Sunday, March 31, 2024

#AtoZChallenge2024: Sunday Special, Introduction to Dungeons & Dragons Editions

 I am going to use Sundays of this Challenge to talk about the various Editions of the Dungeons & Dragons (D&D) game that have been published over the last 50 years. 

One of the challenges people have when getting into a game like D&D is where do you start? Generally speaking, you are always best starting with the edition that people around you are playing. If they are playing the newest edition (right now, 5th Edition), then great! This will make finding products easier. If it is an older edition, then great! All editions are fun. 

But what are the Editions? Are there 5 then? Well...it is a bit more complicated than that. Hopefully, this graph (making its rounds on social media and started on Reddit.) will help. The editions are all only sort-of compatible with each other. I'll explain that throughout the month. 

Timeline of D&D Original D&D AD&D 1st Edition D&D Moldvay Basic D&D Mentzer Basic AD&D 2nd Edition D&D Rules Cyclopedia (Basic) The Classic Dungeons and Dragons Game (Basic) Dungeons & Dragons Adventure Game (Basic) The Dragon's Den (Basic) D&D 3 D&D 3.5 D&D 4 D&D 4 Essentials D&D 5 One D&D (D&D 5.5 or 5R)

So there are, by some counts, 15 different versions of D&D. Some are 100% compatible with each other, some less so. 

For my posts, I am likely to focus on Basic era D&D (1977-1999), Advanced Dungeons & Dragons (1977-1988), and D&D 5th edition (2014-2024).  Right now "One D&D" is not out yet. It is due near the end of the year, and by all accounts, it should be 100% backward compatible with D&D 5. We will see. 

Here are a couple of notes for people who don't know (or care) about the differences in these games.

Advanced Dungeons & Dragons 1st Edition is the edition made popular by Stranger Things and E.T. the Extra-Terristrial. It was the one popular in media in the 1980s, though there is some evidence that it was D&D Basic (edited by Frank Mentzer, aka "The Red Box") sold better.

Dungeons & Dragons 5th Edition is the edition made popular by Critical Role

I hope that this month I can help with some of the confusion and mystery and maybe, just maybe, make so new players out of you all.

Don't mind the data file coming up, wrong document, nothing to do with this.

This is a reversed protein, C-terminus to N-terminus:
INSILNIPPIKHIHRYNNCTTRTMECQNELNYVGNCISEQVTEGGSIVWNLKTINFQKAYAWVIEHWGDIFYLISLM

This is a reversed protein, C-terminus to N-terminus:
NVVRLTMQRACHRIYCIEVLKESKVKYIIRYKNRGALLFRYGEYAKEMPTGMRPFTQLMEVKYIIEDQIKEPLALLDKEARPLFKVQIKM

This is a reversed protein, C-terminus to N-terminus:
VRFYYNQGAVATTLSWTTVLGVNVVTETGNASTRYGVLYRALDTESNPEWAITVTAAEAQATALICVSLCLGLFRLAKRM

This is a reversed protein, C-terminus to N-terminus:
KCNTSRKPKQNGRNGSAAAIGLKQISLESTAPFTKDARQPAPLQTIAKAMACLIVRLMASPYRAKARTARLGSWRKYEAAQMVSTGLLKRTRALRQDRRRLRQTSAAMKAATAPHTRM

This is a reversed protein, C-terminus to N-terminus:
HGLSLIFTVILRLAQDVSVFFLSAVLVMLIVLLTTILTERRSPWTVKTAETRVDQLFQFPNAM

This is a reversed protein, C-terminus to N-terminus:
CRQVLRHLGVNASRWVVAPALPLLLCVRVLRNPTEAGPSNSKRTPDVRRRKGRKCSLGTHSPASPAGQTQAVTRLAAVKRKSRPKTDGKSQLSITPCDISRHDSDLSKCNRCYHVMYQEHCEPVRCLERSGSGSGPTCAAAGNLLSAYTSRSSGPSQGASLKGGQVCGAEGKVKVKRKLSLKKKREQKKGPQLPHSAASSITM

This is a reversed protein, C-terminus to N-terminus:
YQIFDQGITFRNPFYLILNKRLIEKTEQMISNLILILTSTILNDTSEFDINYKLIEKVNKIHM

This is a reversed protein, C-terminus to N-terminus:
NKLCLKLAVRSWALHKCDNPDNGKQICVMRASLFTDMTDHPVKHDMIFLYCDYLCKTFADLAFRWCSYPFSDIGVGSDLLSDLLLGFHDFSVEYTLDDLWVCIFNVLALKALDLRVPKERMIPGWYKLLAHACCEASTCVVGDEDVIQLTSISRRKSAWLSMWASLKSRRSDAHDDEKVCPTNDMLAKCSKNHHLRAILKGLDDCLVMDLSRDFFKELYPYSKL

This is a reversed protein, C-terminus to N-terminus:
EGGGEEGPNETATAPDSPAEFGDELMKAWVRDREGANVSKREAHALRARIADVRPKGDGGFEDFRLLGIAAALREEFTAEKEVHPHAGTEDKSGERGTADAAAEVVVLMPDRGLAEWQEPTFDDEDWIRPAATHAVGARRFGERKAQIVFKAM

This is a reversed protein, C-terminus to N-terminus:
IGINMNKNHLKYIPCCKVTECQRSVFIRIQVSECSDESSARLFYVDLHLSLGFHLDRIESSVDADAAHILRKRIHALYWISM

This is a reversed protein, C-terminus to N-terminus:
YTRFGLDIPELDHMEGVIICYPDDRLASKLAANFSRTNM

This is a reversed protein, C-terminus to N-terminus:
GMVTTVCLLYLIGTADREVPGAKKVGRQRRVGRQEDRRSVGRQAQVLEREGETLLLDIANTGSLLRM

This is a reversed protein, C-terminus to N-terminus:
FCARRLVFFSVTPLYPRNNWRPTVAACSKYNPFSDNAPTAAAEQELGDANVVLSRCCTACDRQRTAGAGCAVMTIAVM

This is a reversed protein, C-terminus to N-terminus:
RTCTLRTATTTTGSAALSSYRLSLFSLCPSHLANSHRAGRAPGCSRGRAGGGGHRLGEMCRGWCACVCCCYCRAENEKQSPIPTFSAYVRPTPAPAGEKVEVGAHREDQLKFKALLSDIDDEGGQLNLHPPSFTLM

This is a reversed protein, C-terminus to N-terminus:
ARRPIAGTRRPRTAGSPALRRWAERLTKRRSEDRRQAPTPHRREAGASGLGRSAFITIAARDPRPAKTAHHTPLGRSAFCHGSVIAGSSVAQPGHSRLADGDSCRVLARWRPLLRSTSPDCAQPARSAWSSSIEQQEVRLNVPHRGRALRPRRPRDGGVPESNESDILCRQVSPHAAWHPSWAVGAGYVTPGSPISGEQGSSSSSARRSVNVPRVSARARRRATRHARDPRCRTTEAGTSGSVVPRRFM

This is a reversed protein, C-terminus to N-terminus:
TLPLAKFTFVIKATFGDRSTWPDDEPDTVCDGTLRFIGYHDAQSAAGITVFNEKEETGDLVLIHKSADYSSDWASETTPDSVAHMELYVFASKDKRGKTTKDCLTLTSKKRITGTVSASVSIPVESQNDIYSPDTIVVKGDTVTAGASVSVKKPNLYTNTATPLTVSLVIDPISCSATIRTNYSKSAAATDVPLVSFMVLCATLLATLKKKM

The A to Z of Dungeons & Dragons: Celebrating 50 years of D&D.

In addition to doing the April A to Z challenge, I am also doing the Ulitmate Blog Challenge

Ultimate Blog Challenge

AND

I hope to have some good entries in the RPG Blog Carnival, hosted in April by Codex Anathema on Favorite Settings.

RPG Blog Carnival

5 comments:

bmfrosty said...

I'm a late comer to D&D as I started with 5e. I played it for a few years (mostly at a FLGS) and had a good time, but I (over time) became dissatisfied with it and moved on to Dungeon Crawl Classics, and started trying to understand the difference between editions. At this point, I've decided that the math is one of the most important measures, and that (at least at low levels) every D&D game before 3rd edition more or less followed similar mathematical curves. Then 3, 4, and 5 each reset the math again. The end point is that if you have an adventure for an edition for before 3rd edition, you can adjust it to work with any other similar system with minimal changes. The only things to get used to from a later edition is that AC is inverted (and can be converted), the saves are different (and can be converted to d20 roll + modifier with a fixed DC) and ability checks aren't part of the system, but most DMs tend to use a system where you try and roll under your stat.

The other big difference is that with the exceptions of the 2e players options, there was little ability to plan out a character build, and I prefer not being able to do so because being able to do so shifts the attention from the game to the metagame in a lot of contexts.

Diego L. Morales Rivera said...

Hello Timothy,

Didn't realize D&D had such an intricate publication history! I look forward to seeing more of these!

Diego L. Morales Rivera said...

Hello Timothy,

Never knew about D&D's intricate publication history. Sounds like a fun topic!

Bruce Heard said...

The Rules Cyclopedia is part of the BECMI product line.

Gonz said...

This is gonna be an EPIC ride! I'll surely be following all these entries more than ever!